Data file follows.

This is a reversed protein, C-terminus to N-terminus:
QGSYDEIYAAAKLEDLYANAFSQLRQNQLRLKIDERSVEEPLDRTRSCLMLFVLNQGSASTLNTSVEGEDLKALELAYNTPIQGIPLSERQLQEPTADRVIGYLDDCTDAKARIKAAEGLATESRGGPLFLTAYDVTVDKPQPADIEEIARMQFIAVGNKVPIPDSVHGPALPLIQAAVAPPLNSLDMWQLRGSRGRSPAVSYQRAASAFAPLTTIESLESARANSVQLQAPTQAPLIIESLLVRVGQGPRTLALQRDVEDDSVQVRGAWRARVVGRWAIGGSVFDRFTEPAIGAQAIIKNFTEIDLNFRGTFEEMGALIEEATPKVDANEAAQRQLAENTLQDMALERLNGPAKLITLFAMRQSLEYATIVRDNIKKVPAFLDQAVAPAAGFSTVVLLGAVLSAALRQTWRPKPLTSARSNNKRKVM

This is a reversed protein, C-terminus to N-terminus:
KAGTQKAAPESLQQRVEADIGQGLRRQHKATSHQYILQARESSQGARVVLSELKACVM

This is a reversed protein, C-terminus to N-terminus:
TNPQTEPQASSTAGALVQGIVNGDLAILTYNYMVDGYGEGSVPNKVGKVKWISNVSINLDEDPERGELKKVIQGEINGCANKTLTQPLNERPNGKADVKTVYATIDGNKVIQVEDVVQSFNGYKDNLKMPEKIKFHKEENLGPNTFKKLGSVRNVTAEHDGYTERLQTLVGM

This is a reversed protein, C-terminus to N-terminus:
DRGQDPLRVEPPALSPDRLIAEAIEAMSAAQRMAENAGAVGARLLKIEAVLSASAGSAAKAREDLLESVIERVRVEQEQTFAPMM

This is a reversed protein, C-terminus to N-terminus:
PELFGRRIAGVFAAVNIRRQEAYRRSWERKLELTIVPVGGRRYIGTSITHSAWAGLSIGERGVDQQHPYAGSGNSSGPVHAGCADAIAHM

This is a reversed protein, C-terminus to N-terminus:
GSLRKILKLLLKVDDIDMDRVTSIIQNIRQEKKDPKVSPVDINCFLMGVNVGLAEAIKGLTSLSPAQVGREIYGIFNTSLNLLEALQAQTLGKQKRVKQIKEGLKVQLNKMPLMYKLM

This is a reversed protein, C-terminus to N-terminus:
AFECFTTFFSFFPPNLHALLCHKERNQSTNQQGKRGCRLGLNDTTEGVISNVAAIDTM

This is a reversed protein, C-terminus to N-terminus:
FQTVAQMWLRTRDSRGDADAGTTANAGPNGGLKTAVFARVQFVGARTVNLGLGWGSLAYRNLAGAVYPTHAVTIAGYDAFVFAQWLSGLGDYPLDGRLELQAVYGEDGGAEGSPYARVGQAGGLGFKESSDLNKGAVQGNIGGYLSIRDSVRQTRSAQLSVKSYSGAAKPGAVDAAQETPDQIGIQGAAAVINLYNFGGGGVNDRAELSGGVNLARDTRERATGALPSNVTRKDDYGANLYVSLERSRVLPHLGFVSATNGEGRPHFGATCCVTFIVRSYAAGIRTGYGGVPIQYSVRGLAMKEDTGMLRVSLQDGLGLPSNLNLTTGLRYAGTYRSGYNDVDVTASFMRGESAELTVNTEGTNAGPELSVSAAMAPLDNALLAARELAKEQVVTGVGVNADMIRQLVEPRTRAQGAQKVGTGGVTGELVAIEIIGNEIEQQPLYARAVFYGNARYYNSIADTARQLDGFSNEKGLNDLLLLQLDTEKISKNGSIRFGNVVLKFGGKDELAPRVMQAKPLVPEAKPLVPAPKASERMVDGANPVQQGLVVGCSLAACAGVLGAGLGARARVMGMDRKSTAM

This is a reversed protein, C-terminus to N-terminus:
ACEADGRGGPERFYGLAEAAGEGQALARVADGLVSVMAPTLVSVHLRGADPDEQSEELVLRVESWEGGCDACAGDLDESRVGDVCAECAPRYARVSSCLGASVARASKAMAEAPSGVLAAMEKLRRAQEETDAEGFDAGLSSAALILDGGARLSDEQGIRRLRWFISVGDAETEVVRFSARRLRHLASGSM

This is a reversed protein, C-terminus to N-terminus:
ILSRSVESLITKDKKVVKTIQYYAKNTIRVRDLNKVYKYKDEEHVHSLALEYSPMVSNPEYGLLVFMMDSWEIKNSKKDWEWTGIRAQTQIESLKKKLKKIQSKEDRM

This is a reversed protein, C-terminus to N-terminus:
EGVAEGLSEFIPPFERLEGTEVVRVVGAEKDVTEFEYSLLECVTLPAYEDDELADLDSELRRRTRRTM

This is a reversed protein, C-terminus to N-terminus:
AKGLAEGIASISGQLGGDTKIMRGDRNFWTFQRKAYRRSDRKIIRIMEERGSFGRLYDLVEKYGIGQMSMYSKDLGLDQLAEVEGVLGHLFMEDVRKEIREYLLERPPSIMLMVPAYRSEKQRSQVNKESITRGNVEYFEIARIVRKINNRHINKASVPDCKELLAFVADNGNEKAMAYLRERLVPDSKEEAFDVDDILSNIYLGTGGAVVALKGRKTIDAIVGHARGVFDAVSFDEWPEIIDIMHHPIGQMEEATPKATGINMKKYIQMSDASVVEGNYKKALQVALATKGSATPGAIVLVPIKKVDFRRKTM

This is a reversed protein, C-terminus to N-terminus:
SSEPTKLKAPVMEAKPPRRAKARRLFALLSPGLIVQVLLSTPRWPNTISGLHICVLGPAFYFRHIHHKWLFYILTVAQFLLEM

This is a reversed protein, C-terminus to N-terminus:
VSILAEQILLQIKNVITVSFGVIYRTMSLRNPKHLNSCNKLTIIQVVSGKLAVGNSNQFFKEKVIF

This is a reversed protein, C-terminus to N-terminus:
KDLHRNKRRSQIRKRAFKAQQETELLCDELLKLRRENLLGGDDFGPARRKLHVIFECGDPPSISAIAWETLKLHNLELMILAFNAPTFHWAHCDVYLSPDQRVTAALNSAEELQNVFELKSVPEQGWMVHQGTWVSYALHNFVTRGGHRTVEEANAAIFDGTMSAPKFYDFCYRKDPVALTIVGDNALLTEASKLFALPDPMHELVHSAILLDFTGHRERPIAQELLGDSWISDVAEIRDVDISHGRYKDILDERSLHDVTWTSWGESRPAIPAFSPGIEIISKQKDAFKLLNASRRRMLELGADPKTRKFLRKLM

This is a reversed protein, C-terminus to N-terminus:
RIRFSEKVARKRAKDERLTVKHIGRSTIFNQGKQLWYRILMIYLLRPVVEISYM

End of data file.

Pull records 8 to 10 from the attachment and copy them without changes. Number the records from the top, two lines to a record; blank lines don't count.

This is a reversed protein, C-terminus to N-terminus:
FQTVAQMWLRTRDSRGDADAGTTANAGPNGGLKTAVFARVQFVGARTVNLGLGWGSLAYRNLAGAVYPTHAVTIAGYDAFVFAQWLSGLGDYPLDGRLELQAVYGEDGGAEGSPYARVGQAGGLGFKESSDLNKGAVQGNIGGYLSIRDSVRQTRSAQLSVKSYSGAAKPGAVDAAQETPDQIGIQGAAAVINLYNFGGGGVNDRAELSGGVNLARDTRERATGALPSNVTRKDDYGANLYVSLERSRVLPHLGFVSATNGEGRPHFGATCCVTFIVRSYAAGIRTGYGGVPIQYSVRGLAMKEDTGMLRVSLQDGLGLPSNLNLTTGLRYAGTYRSGYNDVDVTASFMRGESAELTVNTEGTNAGPELSVSAAMAPLDNALLAARELAKEQVVTGVGVNADMIRQLVEPRTRAQGAQKVGTGGVTGELVAIEIIGNEIEQQPLYARAVFYGNARYYNSIADTARQLDGFSNEKGLNDLLLLQLDTEKISKNGSIRFGNVVLKFGGKDELAPRVMQAKPLVPEAKPLVPAPKASERMVDGANPVQQGLVVGCSLAACAGVLGAGLGARARVMGMDRKSTAM

This is a reversed protein, C-terminus to N-terminus:
ACEADGRGGPERFYGLAEAAGEGQALARVADGLVSVMAPTLVSVHLRGADPDEQSEELVLRVESWEGGCDACAGDLDESRVGDVCAECAPRYARVSSCLGASVARASKAMAEAPSGVLAAMEKLRRAQEETDAEGFDAGLSSAALILDGGARLSDEQGIRRLRWFISVGDAETEVVRFSARRLRHLASGSM

This is a reversed protein, C-terminus to N-terminus:
ILSRSVESLITKDKKVVKTIQYYAKNTIRVRDLNKVYKYKDEEHVHSLALEYSPMVSNPEYGLLVFMMDSWEIKNSKKDWEWTGIRAQTQIESLKKKLKKIQSKEDRM